Relationships and the Legs They Stand On

One of the best aspects of a sales career is the number of people you meet and the relationships you can develop along the way. “Can” being the key word. You will meet a lot of people, but establishing and developing a relationship takes work. Relationships in general, take work. Be it family, friends, business or any relationship in between; you will need to put in an effort.

This post is the first in a series of four; identifying what I believe to be the foundation of any strong relationship.

The first attribute: Rapport

Rapport is simply our ability to relate to one another. Often rapport is established by sharing common interests, experiences or opinions. To me, this is probably the most simplistic “leg” supporting our relationship “table”.

Connect with those around you; be interested and ask questions to people you meet; be engaged and responsive. These are all traits we have been practicing since we were too young to even know what we are doing. My two-year old daughter builds rapport without uttering a word (although she often will not stop talking). She will show off a toy of her’s, wildly wave her hand, scare (or “boo”) you, and offer random hugs (something we’ve got to work on for later in life). Establishing a connection with those around us is a basic function of human beings.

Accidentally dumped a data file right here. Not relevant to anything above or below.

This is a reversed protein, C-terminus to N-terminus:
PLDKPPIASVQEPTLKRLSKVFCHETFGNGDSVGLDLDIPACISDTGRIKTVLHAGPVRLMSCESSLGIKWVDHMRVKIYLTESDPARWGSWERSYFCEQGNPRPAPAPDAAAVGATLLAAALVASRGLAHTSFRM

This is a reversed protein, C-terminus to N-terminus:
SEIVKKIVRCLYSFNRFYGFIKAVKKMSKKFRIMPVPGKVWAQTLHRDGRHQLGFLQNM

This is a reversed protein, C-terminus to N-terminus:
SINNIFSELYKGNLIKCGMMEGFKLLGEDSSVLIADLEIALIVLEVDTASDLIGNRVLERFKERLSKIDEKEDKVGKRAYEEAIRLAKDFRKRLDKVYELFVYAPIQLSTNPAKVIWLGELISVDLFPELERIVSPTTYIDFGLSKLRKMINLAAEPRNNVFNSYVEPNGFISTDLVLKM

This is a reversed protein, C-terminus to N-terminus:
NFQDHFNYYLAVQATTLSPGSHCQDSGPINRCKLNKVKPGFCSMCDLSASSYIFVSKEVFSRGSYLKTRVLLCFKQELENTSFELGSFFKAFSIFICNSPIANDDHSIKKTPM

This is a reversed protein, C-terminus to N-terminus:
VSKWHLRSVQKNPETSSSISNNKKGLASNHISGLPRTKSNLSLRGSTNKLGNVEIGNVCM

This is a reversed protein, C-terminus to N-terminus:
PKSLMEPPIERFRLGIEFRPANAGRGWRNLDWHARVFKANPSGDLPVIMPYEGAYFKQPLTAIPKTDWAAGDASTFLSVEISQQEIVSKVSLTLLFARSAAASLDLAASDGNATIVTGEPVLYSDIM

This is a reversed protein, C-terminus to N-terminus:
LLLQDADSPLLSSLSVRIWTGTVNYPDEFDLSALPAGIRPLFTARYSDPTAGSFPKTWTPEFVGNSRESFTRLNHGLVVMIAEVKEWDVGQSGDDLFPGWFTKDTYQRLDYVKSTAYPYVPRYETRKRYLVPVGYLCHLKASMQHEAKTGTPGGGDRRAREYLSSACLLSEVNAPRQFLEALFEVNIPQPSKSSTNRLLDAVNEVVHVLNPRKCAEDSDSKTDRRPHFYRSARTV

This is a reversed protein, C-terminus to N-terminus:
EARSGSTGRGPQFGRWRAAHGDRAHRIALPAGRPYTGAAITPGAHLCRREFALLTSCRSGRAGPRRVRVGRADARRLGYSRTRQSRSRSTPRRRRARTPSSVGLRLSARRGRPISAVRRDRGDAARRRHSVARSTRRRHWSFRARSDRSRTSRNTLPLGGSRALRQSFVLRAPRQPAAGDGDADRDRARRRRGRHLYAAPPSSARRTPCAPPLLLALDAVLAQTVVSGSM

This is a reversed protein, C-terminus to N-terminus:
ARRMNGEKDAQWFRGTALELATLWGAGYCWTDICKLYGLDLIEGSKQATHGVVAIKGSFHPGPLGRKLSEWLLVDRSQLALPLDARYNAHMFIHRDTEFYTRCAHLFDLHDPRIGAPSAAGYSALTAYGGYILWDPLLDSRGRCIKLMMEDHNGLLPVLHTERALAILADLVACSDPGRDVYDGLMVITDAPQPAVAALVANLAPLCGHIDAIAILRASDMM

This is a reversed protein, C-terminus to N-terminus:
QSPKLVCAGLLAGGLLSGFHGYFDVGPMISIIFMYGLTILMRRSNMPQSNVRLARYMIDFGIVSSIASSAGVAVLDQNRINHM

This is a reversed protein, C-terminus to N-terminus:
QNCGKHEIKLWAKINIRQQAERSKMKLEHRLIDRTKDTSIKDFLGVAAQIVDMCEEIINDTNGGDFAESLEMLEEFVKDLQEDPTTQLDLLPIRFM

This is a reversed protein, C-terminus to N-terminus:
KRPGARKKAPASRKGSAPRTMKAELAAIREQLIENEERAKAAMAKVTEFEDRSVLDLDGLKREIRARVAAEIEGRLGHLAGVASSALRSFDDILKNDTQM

A key to any relationship is building rapport, genuinely building rapport. I urge everyone I work with that if you don’t have something in common, please don’t pretend to. Be honest, and share your thoughts. Rapport can be gained in a healthy conversation: as long as it is genuine.

“Rapport? You mean like, ‘You run as fast as you can, and I’ll throw it as far as I can’?” – Jeff Kemp, when asked about his rapport with receiver Jerry Rice.

6 thoughts on “Relationships and the Legs They Stand On

  1. Hey Chris, I like that you mentioned not to pretend to have something in common if you don’t. Rapport and relationships are built on trust and pretending ruins the foundation of trust. It may also stop further questions / exploration that could lead to finding out something in common.

    • Good morning Laurie. I once had a manager who instructed reps to “Look around a prospects office and find something you can talk about. Even if you don’t care, fake it.” Yikes!!

      Thanks for your comment!

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